Microbiology of Aerosols

  • ID: 4376259
  • Book
  • 320 Pages
  • John Wiley and Sons Ltd
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An Introduction to the Microbiology of Bioaerosols and Their Impact on the World in Which We Live

The microbiology of aerosols is an emerging field of research that lies at the interface of a variety of scientific and health–related disciplines. This eye–opening book synthesizes the current knowledge about microorganisms—bacteria, archaea, fungi, viruses—that are aloft in the atmosphere. The book is written collaboratively by an interdisciplinary and international panel of experts and carefully edited to provide a high–level overview of the emerging field of aerobiology.

Four sections within Microbiology of Aerosols present the methods used for sampling and characterizing airborne microorganisms, their emission sources and short– to long–distance dispersal, their influence on atmospheric processes and clouds, and their consequences for human health and agro–ecosystems. Practical considerations are also discussed, including sampling techniques, an overview of the quantification and characterization of bioaerosols, transport of bioaerosols, and a summary of ongoing research opportunities in the field. Comprehensive in scope, the book:

  • Explores this new field that is applicable to many disparate disciplines
  • Covers the emission of bioaerosols to their deposit, covering both quantitative and qualitative aspects
  • Provides insights into social and environmental effects of the presence of bioaerosols in the atmosphere
  • Details the impact of bioaerosols on human health, animal and plant health, and on physical and chemical atmospheric processes

Written by authors internationally recognized for their work on biological aerosols and originating from a variety of scientific fields collaborated on, Microbiology of Aerosols is an excellent resource for researchers and graduate or PhD students interested in atmospheric sciences or microbiology.

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List of Contributors xi

Preface xv

Hunting fog xvii

It all happens up there … xix

Cela se passe là–haut … xxi

Part I Bioaerosols, Sampling, and Characterization 1

1.1 Main Biological Aerosols, Specificities, Abundance, and Diversity 3P. Amato, E. Brisebois, M. Draghi, C. Duchaine, J. Fröhlich–Nowoisky, J.A. Huffman, G. Mainelis, E. Robine and M. Thibaudon

1.1.1 Introduction 3

1.1.2 Pollen 4

1.1.3 Fungi 5

1.1.4 Bacteria 7

1.1.5 Archaea 9

1.1.6 Viruses 10

References 11

1.2 Sampling Techniques 23P. Amato, E. Brisebois, M. Draghi, C. Duchaine, J. Fröhlich–Nowoisky, J.A. Huffman, G. Mainelis, E. Robine and M. Thibaudon

1.2.1 Introduction 23

1.2.2 Passive and surface sampling 24

1.2.3 Filtration 25

1.2.4 Inertia–based samplers: sedimentation samplers, impactors, cyclones 28 Sedimentation samplers 28 Impactors 28 Centrifugal impactors 33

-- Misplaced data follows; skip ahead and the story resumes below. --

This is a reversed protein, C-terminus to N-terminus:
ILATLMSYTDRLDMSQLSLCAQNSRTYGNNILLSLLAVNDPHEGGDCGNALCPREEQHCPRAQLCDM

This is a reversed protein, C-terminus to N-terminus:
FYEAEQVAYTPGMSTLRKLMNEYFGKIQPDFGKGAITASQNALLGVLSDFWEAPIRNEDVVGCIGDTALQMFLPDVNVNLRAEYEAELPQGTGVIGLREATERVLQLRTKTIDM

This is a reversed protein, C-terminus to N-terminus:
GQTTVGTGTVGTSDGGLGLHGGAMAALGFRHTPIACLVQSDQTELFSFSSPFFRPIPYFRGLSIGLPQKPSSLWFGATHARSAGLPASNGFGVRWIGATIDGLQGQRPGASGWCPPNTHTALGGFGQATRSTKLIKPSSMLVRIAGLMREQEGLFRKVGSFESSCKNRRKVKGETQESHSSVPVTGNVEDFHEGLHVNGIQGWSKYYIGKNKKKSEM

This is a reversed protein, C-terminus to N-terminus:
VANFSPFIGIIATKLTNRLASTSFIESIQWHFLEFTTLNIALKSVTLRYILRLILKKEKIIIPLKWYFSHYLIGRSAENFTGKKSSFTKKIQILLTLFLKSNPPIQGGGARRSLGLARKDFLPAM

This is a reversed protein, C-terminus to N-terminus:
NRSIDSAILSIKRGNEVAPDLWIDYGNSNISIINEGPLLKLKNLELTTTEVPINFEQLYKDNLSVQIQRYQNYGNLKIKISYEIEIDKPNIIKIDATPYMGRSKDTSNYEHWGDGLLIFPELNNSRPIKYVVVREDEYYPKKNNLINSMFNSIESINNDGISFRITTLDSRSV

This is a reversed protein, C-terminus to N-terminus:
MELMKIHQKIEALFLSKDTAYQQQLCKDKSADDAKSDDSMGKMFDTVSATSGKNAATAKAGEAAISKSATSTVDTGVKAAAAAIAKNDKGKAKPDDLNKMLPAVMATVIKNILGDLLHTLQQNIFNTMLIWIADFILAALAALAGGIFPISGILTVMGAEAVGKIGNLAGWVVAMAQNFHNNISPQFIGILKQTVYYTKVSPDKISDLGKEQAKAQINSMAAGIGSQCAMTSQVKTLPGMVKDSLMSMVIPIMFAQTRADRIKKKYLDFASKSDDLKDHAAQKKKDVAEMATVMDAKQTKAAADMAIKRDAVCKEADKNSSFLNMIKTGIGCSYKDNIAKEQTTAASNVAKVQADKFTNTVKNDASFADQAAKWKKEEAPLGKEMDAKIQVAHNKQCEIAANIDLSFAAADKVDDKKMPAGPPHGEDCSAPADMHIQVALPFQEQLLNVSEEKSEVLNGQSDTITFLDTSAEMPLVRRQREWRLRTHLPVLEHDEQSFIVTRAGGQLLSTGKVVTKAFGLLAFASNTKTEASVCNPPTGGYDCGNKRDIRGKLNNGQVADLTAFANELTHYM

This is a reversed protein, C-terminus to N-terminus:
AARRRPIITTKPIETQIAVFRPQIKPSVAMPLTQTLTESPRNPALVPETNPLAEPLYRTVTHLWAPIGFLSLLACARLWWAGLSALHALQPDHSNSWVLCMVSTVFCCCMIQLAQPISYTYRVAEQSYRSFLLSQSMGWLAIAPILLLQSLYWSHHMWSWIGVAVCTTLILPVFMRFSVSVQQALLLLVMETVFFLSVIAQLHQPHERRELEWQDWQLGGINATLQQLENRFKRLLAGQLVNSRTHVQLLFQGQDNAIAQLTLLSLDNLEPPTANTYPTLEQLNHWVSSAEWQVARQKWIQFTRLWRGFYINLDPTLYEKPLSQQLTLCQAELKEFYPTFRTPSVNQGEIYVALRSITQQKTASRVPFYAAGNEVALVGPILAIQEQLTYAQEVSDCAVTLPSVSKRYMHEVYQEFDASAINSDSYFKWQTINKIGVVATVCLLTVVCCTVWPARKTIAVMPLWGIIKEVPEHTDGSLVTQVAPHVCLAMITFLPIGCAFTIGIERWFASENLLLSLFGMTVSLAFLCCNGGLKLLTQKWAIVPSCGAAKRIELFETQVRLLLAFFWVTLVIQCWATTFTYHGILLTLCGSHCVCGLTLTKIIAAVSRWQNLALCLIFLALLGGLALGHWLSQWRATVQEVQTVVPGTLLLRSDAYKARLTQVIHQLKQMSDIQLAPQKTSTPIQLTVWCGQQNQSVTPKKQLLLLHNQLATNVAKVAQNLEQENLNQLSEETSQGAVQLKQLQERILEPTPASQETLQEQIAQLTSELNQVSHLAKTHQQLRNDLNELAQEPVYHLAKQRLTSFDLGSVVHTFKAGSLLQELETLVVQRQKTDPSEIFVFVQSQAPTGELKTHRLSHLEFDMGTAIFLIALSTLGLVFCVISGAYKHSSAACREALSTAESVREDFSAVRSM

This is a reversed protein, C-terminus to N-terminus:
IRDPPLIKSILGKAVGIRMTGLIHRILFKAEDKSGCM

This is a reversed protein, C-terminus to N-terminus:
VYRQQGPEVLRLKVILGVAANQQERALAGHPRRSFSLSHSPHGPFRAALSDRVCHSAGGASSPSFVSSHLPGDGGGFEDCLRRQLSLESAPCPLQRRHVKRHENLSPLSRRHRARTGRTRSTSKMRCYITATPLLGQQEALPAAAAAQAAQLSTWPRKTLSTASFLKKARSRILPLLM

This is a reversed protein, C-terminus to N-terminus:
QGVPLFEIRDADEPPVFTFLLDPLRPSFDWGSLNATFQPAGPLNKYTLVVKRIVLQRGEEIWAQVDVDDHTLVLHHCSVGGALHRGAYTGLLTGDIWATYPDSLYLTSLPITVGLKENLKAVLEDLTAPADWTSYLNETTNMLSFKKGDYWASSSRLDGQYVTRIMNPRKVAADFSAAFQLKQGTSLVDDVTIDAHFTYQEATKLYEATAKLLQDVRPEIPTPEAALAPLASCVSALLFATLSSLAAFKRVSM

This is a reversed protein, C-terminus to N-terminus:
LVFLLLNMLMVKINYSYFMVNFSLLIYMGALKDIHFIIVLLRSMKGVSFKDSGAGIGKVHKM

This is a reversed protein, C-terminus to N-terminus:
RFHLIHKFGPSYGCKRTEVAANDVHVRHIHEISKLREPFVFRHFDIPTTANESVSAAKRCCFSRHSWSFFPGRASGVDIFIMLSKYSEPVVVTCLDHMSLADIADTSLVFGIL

1.2.5 Impingement 34

1.2.6 Electrostatic sampling 36 Electrostatic samplers for improved detection sensitivity 37 Personal or portable samplers 38 Utilization of native microorganism charges 39 Concerns regarding electrostatic collectors 39

References 40

1.3 Quantification and Characterization of Bioaerosols (offline techniques) 49J. Fröhlich–Nowoisky, P. Amato, P. Renard, E. Brisebois and C. Duchaine

1.3.1 Cultures and metabolic/phenotypic characterization of microbial isolates 49

1.3.2 Microscopy and flow cytometry 53 Light microscopy 53 Epifluorescence microscopy 54 Electron microscopy 55 Flow cytometry 56

1.3.3 Nucleic acid–based methods 56 DNA extraction and amplification 56 Quantification 57 Analysis of the diversity 58 Sequencing 59 Microarrays 60

1.3.4 Chemical and biological tracers 60 Biomarkers 61 Ice nucleation activity 62 Mass spectrometry 63 Spectroscopy 64 Immunoassay method 65

1.3.5 Biological activity–based methods 65 Supplementation with nutrients 65 Supplementation with radiolabeled precursors of anabolism 65 Enzymatic activity 66 Adenosine 5′–triphosphate 66 Virus infectivity 67

References 67

1.4 Online Techniques for Quantification and Characterization of Biological Aerosols 83J.A. Huffman and J. Santarpia

1.4.1 Introduction 83

1.4.2 Single–particle fluorescence spectroscopy 84 Single–particle fluorescence spectrometer 86 Two–wavelength single–particle fluorescence analyzer 87 Fluorescence aerodynamic particle sizer (FLAPS)/ultraviolet aerodynamic particle sizer (UV–APS) 88 Wideband integrated bioaerosol sensor (WIBS+) and spectral intensity bioaerosol sensor (SIBS) 90 Other 93 Data analysis strategies 94

1.4.3 Bioaerosol mass spectrometry 94 Bioaerosol mass spectrometry (BAMS) 96 Aerosol time–of–flight mass spectrometer (ATOFMS) 96 Aerosol mass spectrometer (AMS) 97 Other 97

1.4.4 Other real–time bioaerosol detection techniques 97 Light detection and ranging (LIDAR) 97 Resource Effective Bioidentification System (REBS) 97 Molecular tracer techniques 98 PBAP detection via elemental analysis 98 Automated pollen counting 98

Acknowledgments 99

References 99

Part II Sources and Transport of Microbial Aerosols 115

2.1 Bioaerosol Sources 117N. Wéry, A. Galès and Y. Brunet

2.1.1 Introduction 117

2.1.2 Emission mechanisms 119 Passive and active release 119 Erosion, abrasive dislodgment, and abrasive damage 120 Bubble bursting 121 Emissions from man–made systems 121 Differences in concentration factors between microorganisms: selection during aerosolization 122

2.1.3 Measuring emission fluxes 123 Introduction 123 Chamber measurements 123 Flux–gradient relationships 124 A novel method for measuring vertical atmospheric fluxes? 125 Downwind dispersion modelling 125 Conclusion 126